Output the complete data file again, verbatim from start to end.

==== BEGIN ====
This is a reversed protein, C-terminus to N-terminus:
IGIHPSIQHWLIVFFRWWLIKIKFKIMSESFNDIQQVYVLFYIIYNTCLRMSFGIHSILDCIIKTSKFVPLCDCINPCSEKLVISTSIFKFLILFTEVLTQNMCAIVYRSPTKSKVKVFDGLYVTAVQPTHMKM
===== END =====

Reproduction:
This is a reversed protein, C-terminus to N-terminus:
IGIHPSIQHWLIVFFRWWLIKIKFKIMSESFNDIQQVYVLFYIIYNTCLRMSFGIHSILDCIIKTSKFVPLCDCINPCSEKLVISTSIFKFLILFTEVLTQNMCAIVYRSPTKSKVKVFDGLYVTAVQPTHMKM